I admitted in my last vlog that I’ve recently taken a fancy to Gossip Girl, and there’s been this weird feeling in my gut ever since… I think it might be shame? Even though I fully believe that I’m entitled to like whatever I want to like, there’s part of me that feels like I need to justify my feelings of admiration for this show. I wish I could just say that it’s a guilty pleasure or that it’s like a car crash that I can’t look away from (which is how I justify my sporadic viewings of Keeping Up With The Kardashians to others), but I actually harbor genuine admiration for this show. Let me tell you why.
I find myself often comparing Gossip Girl to another of my favorite high school melodramas, The O.C., which isn’t entirely uncalled for since both shows were created by the same mastermind, Josh Schwartz. Where I think the two shows differ the most is in their portrayals of what I’ll call “the teenager condition.” In The O.C., there are four core characters and a handful of peripheral characters, and there’s always a very clear delineation between which characters are “good” and which are “bad.” Ryan, Marissa, Seth and Summer? All good. Julie Cooper and Caleb Nichol? So bad. One of the things that I find most refreshing about Gossip Girl is that all of the characters toe the line between “good” and “bad” constantly to the point that everyone is both a hero and a villain. There isn’t a single character on the show that hasn’t done something morally reprehensible, like exact revenge on their best friend or lie to them for their own gain when they know full well that their friend will suffer. And that makes sense to me because these are not rational and compassionate adults we’re dealing with: these are high schoolers (at least for the first two seasons), who are not known for their selflessness or their ability to use critical reasoning skills and not react emotionally. These characters lie and manipulate and scheme, and as off-putting as that can be, that feels like a much more real interpretation of a teenager than someone who always thinks of others and sacrifices for their friends rather than looking out for number one. But maybe that’s just cynicism talking.
Gossip Girl is really dramatic and sometimes incredibly far-fetched, with storylines that are so implausible as to be laughable, but I think the show captures the essence of the “Everything means everything” mentality of most high schoolers. And this is why Blair Waldorf is my favorite character: she’s the embodiment of that sentiment. I think it would be easy for someone to see her as a villian because she holds the title of Queen and wields the power of social superiority like Death’s scythe, mercilessly cutting down wide-eyed social climbers who dare to approach her throne. But I think that Blair is less a villian than she is simply and strictly adherent to the rules of social engagement in the world of high school. She understands that social hierarchy, whether it’s valid or not, exists, and she’s willing to do whatever it takes to uphold it, including being scary mean and alienating people, because she sees that if the structure crumbles, chaos will ensue. Image is everything, and while Blair is not necessarily a mean person, that’s the image she has to maintain to hold onto her power, and it’s almost like she just considers that part of the job. When she graduates high school, she tells Jenny, the social climber who is poised to become the new Queen, very candidly:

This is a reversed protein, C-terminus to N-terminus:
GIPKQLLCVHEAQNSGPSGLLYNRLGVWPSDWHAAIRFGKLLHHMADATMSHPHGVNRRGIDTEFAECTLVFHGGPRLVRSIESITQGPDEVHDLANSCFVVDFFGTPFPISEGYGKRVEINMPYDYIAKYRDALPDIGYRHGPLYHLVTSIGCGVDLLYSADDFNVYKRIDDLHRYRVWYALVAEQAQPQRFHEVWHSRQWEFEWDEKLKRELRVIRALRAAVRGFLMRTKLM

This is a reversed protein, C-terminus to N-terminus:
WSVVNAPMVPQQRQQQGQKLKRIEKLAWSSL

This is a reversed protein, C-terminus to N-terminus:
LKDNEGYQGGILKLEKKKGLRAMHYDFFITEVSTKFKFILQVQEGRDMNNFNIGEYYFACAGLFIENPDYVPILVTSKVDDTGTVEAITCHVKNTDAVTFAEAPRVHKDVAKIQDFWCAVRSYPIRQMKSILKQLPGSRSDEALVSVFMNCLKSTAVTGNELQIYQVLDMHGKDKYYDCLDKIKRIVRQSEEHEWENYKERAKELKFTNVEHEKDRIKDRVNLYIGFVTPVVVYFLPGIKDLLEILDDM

“That’s the thing: you need to be cold to be Queen. Anne Boleyn thought only with her heart and she got her head chopped off, so her daughter Elizabeth made a vow never to marry a man; she married her country… you can’t make people love you, but you can make them fear you.”
I think the social dynamics of the show are reason enough to watch it: there’s so much importance placed on money and what part of the city you live in and your family’s social status, and those are the things that give you power. Blair is able to psychologically torture Jenny for sport, simply because Jenny doesn’t come from money and lives in Brooklyn (like, ew) and is trying to assimilate into the in crowd, and everything she wants, Blair has. And because Jenny wants popularity and status so badly, all she can do is endure it. Similarly, Serena van der Woodsen is like the It Girl from a creme de la creme Manhattan family, and when she starts dating Jenny’s brother Dan, all hell breaks loose from both sides because they’re from “two different worlds” (even though a mere bridge is all that separates Brooklyn and Manhattan) and it “just isn’t meant to work.” And even though Dan becomes friends, or frienemies at least, with Serena’s circle of friends, he’s always thought of as an outsider, even five seasons in. Is it too bold to suggest that social mobility is more difficult in high school than it is in adulthood? Because that’s been my experience, and Gossip Girl definitely supports that idea.
Maybe that’s more information about Gossip Girl than you could ever be interested in, but I do think it’s a really fascinating show on a sociological level, if not on a melodramatic-self-indulgence level as well. Gossip Girl‘s 100th episode is airing tomorrow night, and you can bet I’ll be watching to see if Chuck survived that nasty car crash and if Blair will end up marrying the prince of Monaco after all. Yeah… don’t judge me.